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First off, I finally finished Draft(s) Three and Four of my novel. The fourth one was just to fix a small plot thing that I had found while writing Draft Three and couldn’t resist fixing before I sent it out to my readers this time around. It feels like a weight has been lifted off my shoulders, but also not, and this post is pretty much to talk about why.

I’ve been thinking a lot lately as fellow writers’ manuscripts come in and out of my inbox that at some point, writing becomes this weird competitive thing. Especially coming out of a MFA program, where almost all of your friends want the same thing.

We’re a year out. It’s sort of hard to believe that we’ve been out for a year, and honestly, I’m still not sure what I’ve done with that time. Perhaps that’s why I’ve been feeling extra uninspired lately, and a little off-kilter. I’ve spent so much time thinking about who I was then and who I am now, and reliving many of my mistakes. That’s a post for another time.

But, right now, I’m thinking about my class as a collective. At the end, we scattered, the wind blowing many of us in different directions across the country (and maybe other countries because one or two have fallen off the radar). Some are published, some are teaching, some are writing blogs, some are making music, one for sure is agented, some are running amazing indie presses, some are living together, some are working in bookstores and in marketing, some are actively writing, and some have given up on writing altogether. For a short two years, we shared classrooms and airplanes, Pittsburgh and bars, cigarettes and tequila, jokes and tears. We gave the most personal bits of ourselves on the page, only to have other people critique us. And now, now many of us don’t share anything except Instagram pictures and short texts.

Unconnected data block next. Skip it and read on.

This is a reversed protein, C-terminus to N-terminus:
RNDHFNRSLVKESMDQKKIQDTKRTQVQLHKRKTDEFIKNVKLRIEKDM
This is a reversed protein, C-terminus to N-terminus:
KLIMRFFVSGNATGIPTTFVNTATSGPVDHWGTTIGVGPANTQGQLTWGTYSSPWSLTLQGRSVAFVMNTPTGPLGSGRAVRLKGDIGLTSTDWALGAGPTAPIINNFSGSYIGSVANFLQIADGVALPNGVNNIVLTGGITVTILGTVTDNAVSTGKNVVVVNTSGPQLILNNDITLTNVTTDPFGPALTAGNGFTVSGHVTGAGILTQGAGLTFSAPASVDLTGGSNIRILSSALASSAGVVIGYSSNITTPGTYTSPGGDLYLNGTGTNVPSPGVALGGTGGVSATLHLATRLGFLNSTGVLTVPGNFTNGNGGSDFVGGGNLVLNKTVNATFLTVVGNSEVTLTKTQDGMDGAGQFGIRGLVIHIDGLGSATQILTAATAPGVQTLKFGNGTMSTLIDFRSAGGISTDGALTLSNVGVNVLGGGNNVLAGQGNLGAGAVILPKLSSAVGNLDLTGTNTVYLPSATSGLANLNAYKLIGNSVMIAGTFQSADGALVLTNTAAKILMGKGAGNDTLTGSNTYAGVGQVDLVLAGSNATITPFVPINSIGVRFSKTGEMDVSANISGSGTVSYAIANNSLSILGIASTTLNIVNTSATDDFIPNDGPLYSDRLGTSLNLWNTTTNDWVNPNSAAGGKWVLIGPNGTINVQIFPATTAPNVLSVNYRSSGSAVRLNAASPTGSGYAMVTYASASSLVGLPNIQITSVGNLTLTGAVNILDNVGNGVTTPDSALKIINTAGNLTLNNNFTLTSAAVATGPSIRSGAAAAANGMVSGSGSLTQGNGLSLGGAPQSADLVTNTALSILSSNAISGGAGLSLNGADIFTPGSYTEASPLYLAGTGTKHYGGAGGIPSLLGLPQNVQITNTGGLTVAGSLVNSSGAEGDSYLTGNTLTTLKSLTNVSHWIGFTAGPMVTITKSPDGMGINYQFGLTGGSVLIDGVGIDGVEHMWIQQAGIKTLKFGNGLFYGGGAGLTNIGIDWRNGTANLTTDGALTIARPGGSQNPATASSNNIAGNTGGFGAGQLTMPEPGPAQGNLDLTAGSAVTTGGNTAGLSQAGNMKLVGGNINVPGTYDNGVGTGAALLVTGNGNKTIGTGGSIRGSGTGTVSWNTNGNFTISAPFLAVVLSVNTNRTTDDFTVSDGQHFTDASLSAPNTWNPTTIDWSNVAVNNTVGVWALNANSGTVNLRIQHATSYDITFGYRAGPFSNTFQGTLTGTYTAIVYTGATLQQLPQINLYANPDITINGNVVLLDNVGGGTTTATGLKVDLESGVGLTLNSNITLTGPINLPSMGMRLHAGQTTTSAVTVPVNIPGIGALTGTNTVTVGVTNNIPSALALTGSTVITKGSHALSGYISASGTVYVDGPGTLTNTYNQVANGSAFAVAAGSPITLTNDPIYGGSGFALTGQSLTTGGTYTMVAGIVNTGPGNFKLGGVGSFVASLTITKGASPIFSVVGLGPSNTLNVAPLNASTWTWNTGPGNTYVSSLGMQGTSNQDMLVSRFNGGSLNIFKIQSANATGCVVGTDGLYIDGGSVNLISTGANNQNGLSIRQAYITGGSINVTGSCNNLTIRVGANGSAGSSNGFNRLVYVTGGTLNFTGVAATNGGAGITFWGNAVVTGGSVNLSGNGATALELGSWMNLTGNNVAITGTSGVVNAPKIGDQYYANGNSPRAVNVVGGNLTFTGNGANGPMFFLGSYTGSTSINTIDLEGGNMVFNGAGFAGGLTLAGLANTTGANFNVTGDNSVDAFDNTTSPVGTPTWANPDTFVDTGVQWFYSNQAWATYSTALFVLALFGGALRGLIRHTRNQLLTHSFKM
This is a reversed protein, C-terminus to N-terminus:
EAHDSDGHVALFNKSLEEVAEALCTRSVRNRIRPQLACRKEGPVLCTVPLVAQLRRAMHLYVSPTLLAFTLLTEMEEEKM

I try my hardest to keep in touch. I read manuscripts when people send them my way, and most of them are from my fellow children’s writers. It’s getting to the point where we all have manuscripts, almost complete ones, and we’re hyping ourselves up to query. Or, at least, we want to be querying.

As I talk to them about their desires for the future, I find I’m both happy and hesitantly disappointed. Jealous, really. Because though none of us will be the first from our year to land an agent–that honor has gone to one of my critique partners who is seriously a writing goddess–it seems like there’s a weird storm brewing.

Some of my friends from the program are actively querying, and I’ve been reading a lot for them–query letters and summaries and first ten pages and author bios. And as I continue to read, I panic. Because I thought I’d be further than this, thought I had finally found my footing in this damn novel, but, like all writers, I’ve experienced several setbacks.